Bellini: Norma
Bellini: Norma
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4 of 4 people found the following review helpful
5.0 out of 5 stars A Different Norma, November 6, 2005
This review is from: Bellini: Norma (Audio CD)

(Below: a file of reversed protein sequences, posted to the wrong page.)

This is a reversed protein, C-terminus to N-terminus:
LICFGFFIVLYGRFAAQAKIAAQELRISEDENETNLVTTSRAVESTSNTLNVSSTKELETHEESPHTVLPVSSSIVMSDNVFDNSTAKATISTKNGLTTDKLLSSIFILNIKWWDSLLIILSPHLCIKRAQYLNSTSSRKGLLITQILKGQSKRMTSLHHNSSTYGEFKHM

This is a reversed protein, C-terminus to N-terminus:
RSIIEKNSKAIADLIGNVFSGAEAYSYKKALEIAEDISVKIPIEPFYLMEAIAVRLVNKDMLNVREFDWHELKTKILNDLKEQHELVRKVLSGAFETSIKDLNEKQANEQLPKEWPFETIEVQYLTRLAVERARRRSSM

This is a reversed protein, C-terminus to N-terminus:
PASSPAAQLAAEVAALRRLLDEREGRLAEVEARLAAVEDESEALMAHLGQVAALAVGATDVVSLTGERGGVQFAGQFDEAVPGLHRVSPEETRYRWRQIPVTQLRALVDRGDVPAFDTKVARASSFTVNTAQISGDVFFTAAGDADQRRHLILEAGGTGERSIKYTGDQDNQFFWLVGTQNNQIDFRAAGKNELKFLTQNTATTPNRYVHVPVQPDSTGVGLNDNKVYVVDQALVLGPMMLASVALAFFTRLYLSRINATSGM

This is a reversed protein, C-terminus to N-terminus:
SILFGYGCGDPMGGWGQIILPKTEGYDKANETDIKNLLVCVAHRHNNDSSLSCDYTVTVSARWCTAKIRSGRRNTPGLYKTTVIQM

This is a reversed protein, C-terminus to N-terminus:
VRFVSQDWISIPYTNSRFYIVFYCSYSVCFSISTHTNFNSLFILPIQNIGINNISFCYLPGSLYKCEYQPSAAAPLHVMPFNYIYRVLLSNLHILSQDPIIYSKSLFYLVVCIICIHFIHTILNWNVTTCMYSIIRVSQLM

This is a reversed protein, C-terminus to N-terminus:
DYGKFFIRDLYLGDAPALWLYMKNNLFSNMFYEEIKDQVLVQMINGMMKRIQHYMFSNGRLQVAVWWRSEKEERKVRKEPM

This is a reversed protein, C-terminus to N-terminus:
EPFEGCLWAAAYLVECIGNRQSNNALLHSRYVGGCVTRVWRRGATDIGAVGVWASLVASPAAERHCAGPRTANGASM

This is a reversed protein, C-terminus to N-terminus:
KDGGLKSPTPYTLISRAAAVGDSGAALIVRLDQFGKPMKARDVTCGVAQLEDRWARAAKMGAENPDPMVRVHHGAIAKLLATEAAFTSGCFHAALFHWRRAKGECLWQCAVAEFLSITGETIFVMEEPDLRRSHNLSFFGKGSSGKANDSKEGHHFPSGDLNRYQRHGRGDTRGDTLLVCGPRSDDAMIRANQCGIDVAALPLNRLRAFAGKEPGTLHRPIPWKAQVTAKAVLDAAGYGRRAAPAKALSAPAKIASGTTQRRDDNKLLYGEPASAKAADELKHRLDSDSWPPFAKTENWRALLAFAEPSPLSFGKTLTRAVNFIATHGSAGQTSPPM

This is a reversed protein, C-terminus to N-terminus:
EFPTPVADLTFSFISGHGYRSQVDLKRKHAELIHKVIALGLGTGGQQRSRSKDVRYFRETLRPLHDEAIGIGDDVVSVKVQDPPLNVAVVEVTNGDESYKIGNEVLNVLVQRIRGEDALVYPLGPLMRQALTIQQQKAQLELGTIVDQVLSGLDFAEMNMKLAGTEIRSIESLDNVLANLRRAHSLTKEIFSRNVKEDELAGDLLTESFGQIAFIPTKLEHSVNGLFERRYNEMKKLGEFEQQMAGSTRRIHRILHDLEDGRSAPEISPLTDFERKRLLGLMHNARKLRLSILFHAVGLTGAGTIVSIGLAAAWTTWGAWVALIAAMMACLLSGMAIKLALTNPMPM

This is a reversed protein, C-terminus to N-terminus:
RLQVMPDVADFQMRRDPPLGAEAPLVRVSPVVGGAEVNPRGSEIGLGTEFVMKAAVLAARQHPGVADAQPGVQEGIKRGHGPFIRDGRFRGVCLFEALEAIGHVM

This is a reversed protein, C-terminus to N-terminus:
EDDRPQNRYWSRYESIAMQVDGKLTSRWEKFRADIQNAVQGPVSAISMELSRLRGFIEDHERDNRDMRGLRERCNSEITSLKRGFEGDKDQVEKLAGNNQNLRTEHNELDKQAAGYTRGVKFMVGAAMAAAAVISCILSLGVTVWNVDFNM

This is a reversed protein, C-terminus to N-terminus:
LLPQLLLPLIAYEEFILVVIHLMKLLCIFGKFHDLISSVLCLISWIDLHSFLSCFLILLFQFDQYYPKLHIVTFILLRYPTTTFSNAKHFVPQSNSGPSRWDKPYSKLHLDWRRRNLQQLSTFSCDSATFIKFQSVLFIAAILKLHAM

When Renata Scotto first sang Norma at the Met, she was humiliated by raving Maria Callas fanatics. Even so, that did not stop her from singing in this studio recording under the baton of James Levine who championed her and the obscure tenor Giuseppe Giancomini and celebraeted mezzo Tatiana Troyanos. The real strength lies in the way that Scotto and Troyanos, with their musically resplendent voices blend together in duets and scenas. They truly understand the relationship between Norma and her rival Adalgisa. Too bad Placido Domingo wasn't contracted to sing Pellione opposite Renata Scotto. They tended to sound great and they had already worked together in studio recording for Tosca. Fans of Callas disliked Scotto because they claimed her technique was almost a replica of Callas' voice. This is not true. Scotto had a unique voice whose vibrato and dramatic phrasing was entirely her own, even if influenced by Callas. And besides, what singer hasn't listened to Callas and tried in some way to emulate her ? Renee Fleming claims to model herself after Callas (eventhough their voices are entirely different) mezzo soprano and later soprano Shirley Verrett was a huge admirer of Callas and attempted to copy her in some ways and in recent years the most Callas-like soprano is Angela Gheorghiu. This Norma is well-conducted by Levine who treats the score with brilliant technical masteship of bel canto as dramatic theater. He had previously recorded Norma in 1974 with Beverly Sills as Norma and Shirley Verrett as Adalgisa. If this recording saw the light of day, when will that one ever make it to the recording market ? I can't wait till Deutsche Grammophone releases it! Please please release it! Beverly Sills, like Scotto, was a different Norma, one Norma who had a more beautiful, feminine tone instead of the huge, overdramatic style that most sopranos sing. Norma, for all her stature, was a woman with the most basic human emotions - love, motherhood, jealousy, anger, hatred, etc. Ideally, a coloratura soprano with dramatic or spinto capability should sing her. Very few singers have come close to the ideal Norma but I can honestly say that Maria Callas, Montserrat Caballe, Renata Scotto and Bevely Sills are the closest to perfect Norma on recording and stage performance. If Leontyne Price had sung Norma, she would have also nailed the role. One review mentions Renee Fleming. NEVER! She sings "Casta Diva" in concert and in recording albums with beautiful tone and ravishing pianissimi but that's it. She doesn' have the je ne sai quais to essay all the other arias. Should Fleming sing Norma, it would ruin her voice and she knows it. It would be a performance closer to Beverly Sills' Norma for both Fleming and Sills possess light instruments. Fleming stays away from the dramatic roles because it would cut her career short. She will never sing Tosca, Turandot, Norma, or even Butterfly. Perhaps the closest to a dramatic role she has sung is the heroine in I Pirata the bel canto rarity.